Lampedusa's medic to the migrants
Dr Pietro Bartolo has seen more suffering and death in his career than any one man should have to witness.
As director of the small hospital on the Italian island of Lampedusa, the 59-year-old gynaecologist has for more than two decades overseen the emergency medical response to the incessant waves of migrants and refugees passing through the island in their attempt to cross the Mediterranean from North Africa.
Sitting in his office at the hospital, beneath a framed photo of an encounter he had with Pope Francis, he shared some of his experiences with a visiting Amnesty International delegation.
“I meet every single migrant and refugee who arrives in Lampedusa,” Bartolo said.
By his own estimate, this amounts to around 250,000 people in the past two decades.
I meet every single migrant and refugee who arrives in Lampedusa. By his own estimate, this amounts to around 250,000 people in the past two decades.
He has spent thousands of nights at the island’s tiny port, awaiting boats overcrowded with those rescued at sea.
Medical workers promptly screen all new arrivals, to separate the sick and wounded from the healthy. This ensures that those most in need can get speedy access to medical care, while the relatively healthy are transported to Lampedusa’s reception centre, for shelter, warmth and a meal.
“People are wet, very cold and shivering, so we prefer to send them quickly to the centre where they can get a change of clothes,” he said.
Hundreds have arrived in body bags.
Bartolo told us about one fishing boat which arrived in Lampedusa after plucking 20 people out of the sea. Four people had already been placed in body bags near the fishing nets on the boat’s deck. Upon closer inspection, Bartolo saw that one of them was still alive:
“We took her out [of the body bag] and hurried to the hospital. We spent 30 minutes resuscitating her – her lungs were full of water and gasoline. After half an hour, her heart started beating again.”
She is now healthy and living in Sweden, he said.
“For me, even if it’s just that one, it’s worth it. Otherwise I have to do the job of the undertaker.”
However, the small glimmers of success are surpassed by overwhelming stories of suffering.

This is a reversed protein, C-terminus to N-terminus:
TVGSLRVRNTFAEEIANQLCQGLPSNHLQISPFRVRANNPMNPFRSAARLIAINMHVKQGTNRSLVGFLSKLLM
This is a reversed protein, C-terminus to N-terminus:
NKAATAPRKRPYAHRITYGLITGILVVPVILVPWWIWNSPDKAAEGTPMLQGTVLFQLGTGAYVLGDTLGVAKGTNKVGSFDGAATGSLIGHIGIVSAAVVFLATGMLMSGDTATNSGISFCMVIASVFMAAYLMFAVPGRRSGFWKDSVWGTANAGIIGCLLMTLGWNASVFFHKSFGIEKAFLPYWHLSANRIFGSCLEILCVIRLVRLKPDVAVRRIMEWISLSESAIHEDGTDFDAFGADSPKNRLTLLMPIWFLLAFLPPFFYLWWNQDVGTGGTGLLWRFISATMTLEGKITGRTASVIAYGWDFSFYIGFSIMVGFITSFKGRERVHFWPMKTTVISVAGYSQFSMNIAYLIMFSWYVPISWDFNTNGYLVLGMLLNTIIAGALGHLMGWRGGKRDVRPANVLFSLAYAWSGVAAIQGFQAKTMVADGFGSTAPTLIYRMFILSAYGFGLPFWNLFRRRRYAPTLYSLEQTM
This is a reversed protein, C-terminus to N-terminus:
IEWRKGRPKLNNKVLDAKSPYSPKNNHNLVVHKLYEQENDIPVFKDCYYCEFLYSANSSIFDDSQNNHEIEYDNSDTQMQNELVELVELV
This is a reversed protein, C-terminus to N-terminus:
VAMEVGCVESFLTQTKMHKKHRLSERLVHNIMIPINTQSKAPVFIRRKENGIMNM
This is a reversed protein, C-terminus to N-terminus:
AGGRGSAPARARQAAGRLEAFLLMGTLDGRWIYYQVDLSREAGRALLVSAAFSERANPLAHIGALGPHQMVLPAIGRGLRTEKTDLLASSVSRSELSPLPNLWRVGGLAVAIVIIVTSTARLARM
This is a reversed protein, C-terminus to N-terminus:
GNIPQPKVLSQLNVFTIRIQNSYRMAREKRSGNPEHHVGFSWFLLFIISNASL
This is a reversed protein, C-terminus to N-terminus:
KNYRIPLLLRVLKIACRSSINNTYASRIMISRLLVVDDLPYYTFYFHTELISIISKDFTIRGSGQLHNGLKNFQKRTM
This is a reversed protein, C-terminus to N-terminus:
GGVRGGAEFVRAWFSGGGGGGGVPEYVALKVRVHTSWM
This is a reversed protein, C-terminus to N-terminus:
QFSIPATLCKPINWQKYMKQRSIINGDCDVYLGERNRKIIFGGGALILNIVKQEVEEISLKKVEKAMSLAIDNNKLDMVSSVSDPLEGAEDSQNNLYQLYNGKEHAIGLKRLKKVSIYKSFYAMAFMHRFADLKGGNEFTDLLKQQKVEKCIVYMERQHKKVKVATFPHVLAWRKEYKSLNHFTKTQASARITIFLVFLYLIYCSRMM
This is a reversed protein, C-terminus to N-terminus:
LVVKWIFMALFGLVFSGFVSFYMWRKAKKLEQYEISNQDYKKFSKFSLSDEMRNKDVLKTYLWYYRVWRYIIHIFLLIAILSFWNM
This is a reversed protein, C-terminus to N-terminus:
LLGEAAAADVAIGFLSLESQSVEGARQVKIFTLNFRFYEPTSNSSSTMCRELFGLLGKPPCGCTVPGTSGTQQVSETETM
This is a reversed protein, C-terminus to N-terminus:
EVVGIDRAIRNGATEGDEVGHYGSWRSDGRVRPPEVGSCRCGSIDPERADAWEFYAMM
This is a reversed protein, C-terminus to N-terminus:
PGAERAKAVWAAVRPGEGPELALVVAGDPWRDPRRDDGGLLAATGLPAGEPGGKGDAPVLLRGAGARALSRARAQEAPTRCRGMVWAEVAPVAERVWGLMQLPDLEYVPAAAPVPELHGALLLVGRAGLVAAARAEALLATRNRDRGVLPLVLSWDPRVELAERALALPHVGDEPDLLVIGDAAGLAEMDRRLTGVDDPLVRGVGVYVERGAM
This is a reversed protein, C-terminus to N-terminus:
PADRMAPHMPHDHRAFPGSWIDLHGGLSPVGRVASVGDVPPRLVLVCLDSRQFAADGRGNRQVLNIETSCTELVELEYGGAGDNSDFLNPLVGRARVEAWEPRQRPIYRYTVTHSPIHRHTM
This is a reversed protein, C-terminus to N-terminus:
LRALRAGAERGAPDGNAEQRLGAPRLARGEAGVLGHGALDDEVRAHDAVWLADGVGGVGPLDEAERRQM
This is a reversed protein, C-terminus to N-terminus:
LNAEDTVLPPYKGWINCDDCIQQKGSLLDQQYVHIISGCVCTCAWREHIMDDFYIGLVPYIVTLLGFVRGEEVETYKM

Bartolo recalled another woman who had been in labour when she crossed the sea in 2013. Neither she nor her baby survived the trip.
“They were found with the umbilical cord still attached. I put them in the same coffin; I didn’t even cut the umbilical cord. These are the very bad things that hurt you. People tell me: ‘you’re used to it’. But it’s not true, you don’t get used to it,” Bartolo said.
They were found with the umbilical cord still attached. I put them in the same coffin; I didn’t even cut the umbilical cord. These are the very bad things that hurt you. People tell me: ‘you’re used to it’. But it’s not true, you don’t get used to it.
Over the many years that Bartolo has been doing this work, changes in how people attempt the crossing have changed the type of injuries he and his staff have to treat.
In the 1990s, he said, migrants and refugees tended to arrive on much sturdier vessels that spent longer at sea, leading to lots of cases of dehydration.
In recent years however, there has been a shift. A much greater volume of people are now coming, but in smaller, less-seaworthy vessels. They often lack enough fuel for the trip and are simply given a satellite phone to send out a distress call when they run into trouble on the high seas.
Hypothermia is much more common now since people get sprayed with seawater as the flimsy boats get tossed about on the waves. Chemical burns are also rife, since petrol often spills inside the boats and clings to people’s clothes and skin. This results in serious injuries, including skin peeling off.
The bleakest moments
Bartolo has witnessed the aftermath of many sea tragedies, but some stick out in his mind as especially horrific. One is quite fresh in his memory: an incident on 17 April this year which he described simply as “disastrous.”